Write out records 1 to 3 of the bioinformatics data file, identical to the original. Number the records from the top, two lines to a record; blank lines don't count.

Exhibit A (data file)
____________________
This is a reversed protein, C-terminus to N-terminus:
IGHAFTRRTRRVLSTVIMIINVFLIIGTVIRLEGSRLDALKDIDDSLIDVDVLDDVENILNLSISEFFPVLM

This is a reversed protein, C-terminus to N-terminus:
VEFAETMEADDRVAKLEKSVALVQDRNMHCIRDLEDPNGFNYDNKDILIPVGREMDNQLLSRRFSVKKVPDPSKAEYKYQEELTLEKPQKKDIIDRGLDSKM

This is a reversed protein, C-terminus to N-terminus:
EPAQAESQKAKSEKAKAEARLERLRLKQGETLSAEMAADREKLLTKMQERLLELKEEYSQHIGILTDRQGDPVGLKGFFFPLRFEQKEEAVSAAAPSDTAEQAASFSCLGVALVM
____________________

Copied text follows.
This is a reversed protein, C-terminus to N-terminus:
IGHAFTRRTRRVLSTVIMIINVFLIIGTVIRLEGSRLDALKDIDDSLIDVDVLDDVENILNLSISEFFPVLM

This is a reversed protein, C-terminus to N-terminus:
VEFAETMEADDRVAKLEKSVALVQDRNMHCIRDLEDPNGFNYDNKDILIPVGREMDNQLLSRRFSVKKVPDPSKAEYKYQEELTLEKPQKKDIIDRGLDSKM

This is a reversed protein, C-terminus to N-terminus:
EPAQAESQKAKSEKAKAEARLERLRLKQGETLSAEMAADREKLLTKMQERLLELKEEYSQHIGILTDRQGDPVGLKGFFFPLRFEQKEEAVSAAAPSDTAEQAASFSCLGVALVM